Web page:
What is the vision behind this conference?

When Sharjah was bidding for the World Book Capital (WBC) title, we faced various challenges, the most important being the need for documented legacy and references. We had so many unanswered questions, which meant we had to reinvent the wheel continually. Previous World Book Capital cities also faced this challenge, so in 2021 and on the sidelines of the Sharjah International Book Fair, UNESCO brought together former WBC cities to launch the World Book Capital Network (WBCN).

World Book Capital Opening Ceremony

WBCN aims to document the experiences of every WBC city. It also aims to support prospective World Book Capitals in their efforts to bid for and host their events. There are many lessons previous host cities learned during the preparation and execution of the WBC program. Through WBCN, future bidding cities can now capitalize on these lessons to promote literature and reading in their communities worldwide.

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The last in the Africa Seminar Series hosted by the International Publishers Association was stated to take place in Marrakech, North Africa, in 2022. The plan was cancelled due to the Covid-19 pandemic. I remember that an Africa Action Plan was published and circulated at the 2019 Nairobi Seminar entitled 'Africa Rising' which was the 2nd in the series of Africa seminars planned.

What has happened to the Africa Action Plan since the cancellation of the Marrakech conference?

The African Action Plan is a robust roadmap that has reinvigorated the African publishing industry as it focuses on actionable and measurable solutions. We encouraged African publishers to suggest solutions because they know their environment and challenges better than anyone. One of the key outcomes of the African Action Plan is the African Publishing Innovation Fund. African publishers still use this plan as a framework for their continuous conversations and efforts to advance the publishing industry in their countries and across the continent. There are many opportunities in African publishing right now, and this plan is helping our colleagues focus on their actions and goals. At IPA, we continually engage with our African colleagues during international events and offer them our support and guidance.

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As an intervention to spur the growth of African publishing and with its $800,000.00 endowment, the APIF - a partnership between the IPA and Dubai Cares - has been extremely well -received. Let me quote a post on your Facebook page:

“I feel privileged and honoured to have worked with such amazing people from the African publishing community. I am particularly inspired by the ingenuity and grit of all the applicants; their dedication and devotion to promoting African literacy reading and creating African content for their audiences is truly uplifting”

There is a convivial group photograph of you and the beneficiaries- members of the African book industry and others connected to the African Publishing Innovation Fund (APIF) taken at the 2022 Frankfurt Book Fair. In the photo, you are holding a portrait of you painted against a backdrop of a map of Africa.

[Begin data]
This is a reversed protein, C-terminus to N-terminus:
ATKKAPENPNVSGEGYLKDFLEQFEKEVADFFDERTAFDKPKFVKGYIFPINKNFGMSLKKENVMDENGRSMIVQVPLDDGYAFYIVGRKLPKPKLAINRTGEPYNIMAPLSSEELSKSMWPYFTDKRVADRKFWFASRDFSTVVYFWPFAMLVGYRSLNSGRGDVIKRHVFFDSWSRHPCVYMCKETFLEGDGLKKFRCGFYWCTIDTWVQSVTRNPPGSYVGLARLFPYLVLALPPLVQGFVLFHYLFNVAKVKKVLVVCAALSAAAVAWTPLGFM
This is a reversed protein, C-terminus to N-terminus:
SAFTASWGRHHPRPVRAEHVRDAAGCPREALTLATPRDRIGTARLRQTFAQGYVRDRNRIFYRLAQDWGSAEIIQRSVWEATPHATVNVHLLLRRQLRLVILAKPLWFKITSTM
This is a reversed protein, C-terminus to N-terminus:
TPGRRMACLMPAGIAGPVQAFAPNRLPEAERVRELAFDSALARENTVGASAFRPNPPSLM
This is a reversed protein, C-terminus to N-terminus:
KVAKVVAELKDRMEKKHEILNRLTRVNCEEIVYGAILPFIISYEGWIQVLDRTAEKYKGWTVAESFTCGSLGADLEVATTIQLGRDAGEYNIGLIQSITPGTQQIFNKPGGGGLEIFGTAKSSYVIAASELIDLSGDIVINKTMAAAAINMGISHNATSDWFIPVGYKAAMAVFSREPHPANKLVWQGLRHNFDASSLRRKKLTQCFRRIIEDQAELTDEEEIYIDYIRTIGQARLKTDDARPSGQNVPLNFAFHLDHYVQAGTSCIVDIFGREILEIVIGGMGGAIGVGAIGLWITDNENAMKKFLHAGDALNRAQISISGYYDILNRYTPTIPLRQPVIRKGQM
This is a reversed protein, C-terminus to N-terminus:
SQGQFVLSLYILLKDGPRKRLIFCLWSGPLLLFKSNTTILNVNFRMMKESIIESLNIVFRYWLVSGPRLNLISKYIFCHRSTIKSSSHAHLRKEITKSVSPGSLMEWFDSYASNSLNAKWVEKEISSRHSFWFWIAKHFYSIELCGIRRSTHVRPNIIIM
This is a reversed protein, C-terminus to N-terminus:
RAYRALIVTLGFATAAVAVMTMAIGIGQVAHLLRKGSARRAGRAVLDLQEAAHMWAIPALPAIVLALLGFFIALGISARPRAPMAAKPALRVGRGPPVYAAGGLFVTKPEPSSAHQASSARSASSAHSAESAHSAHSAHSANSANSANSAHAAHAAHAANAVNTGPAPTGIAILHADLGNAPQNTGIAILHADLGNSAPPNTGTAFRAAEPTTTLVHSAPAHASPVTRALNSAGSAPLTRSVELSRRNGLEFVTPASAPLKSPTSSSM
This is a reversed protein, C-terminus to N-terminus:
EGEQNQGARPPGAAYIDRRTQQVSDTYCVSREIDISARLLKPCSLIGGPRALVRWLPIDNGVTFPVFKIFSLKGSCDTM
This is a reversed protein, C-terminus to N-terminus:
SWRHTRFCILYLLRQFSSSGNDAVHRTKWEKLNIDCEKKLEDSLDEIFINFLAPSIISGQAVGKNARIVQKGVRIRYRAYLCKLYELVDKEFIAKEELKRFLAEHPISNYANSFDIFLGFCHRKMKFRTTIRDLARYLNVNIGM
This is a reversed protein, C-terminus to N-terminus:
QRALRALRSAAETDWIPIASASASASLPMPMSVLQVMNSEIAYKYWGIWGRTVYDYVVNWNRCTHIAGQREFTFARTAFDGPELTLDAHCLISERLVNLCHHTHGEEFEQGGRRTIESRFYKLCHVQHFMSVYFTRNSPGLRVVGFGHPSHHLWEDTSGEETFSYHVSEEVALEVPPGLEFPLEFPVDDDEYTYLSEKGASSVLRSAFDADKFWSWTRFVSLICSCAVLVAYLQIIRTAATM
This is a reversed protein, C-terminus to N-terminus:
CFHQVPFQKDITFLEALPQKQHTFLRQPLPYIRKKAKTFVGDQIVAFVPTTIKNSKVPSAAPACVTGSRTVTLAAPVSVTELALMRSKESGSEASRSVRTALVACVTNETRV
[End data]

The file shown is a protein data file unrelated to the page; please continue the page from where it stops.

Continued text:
What in your view are the obstacles to the growth of the African publishing industry and what is in your view the way forward?

The main obstacle for African publishing has been its concentration on educational publishing. It's a narrow business model, so when COVID-19 hit, it exposed many African publishers and put their businesses in a very tight spot. In addition, African publishers have been slow to adopt digitization into their companies due to a lack of skills and national digital infrastructure. However, the global pandemic was a wake-up call for African publishers, as it was for many of us worldwide, so African publishers are now more aware of the gaps and are working hard to bridge them.

The African Publishing Innovation Fund is an initiative designed to support African publishers to overcome some of the obstacles they are facing and to strengthen Africa's reading culture. I am delighted by the range of projects awarded financing; I know they have and will result in positive outcomes.

For example, funding was given this year to 'Reading with the Stars', a pan-African project with the Association for the Development of Education in Africa (ADEA). The idea is to enlist celebrities and sports stars to help catalyze a reading culture in African schools and homes through read-aloud and publicity campaigns in major African cities.

In 2021 we awarded a grant to Save the Children Rwanda to train 270 librarians in eight community libraries on their use of technology to help strengthen reading in remote and rural communities.

APIF Beneficiaries

Prior to this, funding went to the Cassava Republic in Nigeria to produce and translate ten children's books into three Nigerian languages.

The aim was to provide children with beautifully illustrated books in their mother tongue to act as a gateway to reading.

This is an initiative I am so proud of. All the chosen projects will go a long way to helping make books and reading a central pillar in communities across the continent.

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You are the founder of PublisHer which will live on when your presidency ends on 31st December 2022.

Why was it important to you to establish an association under the auspices of the IPA for women in publishing?

I established PublisHer in 2019 in response to the lack of opportunities for women in senior positions in the industry, so in fact, before I became President of the IPA. I continued to support it throughout my IPA tenure and will continue leading our community of women going forward.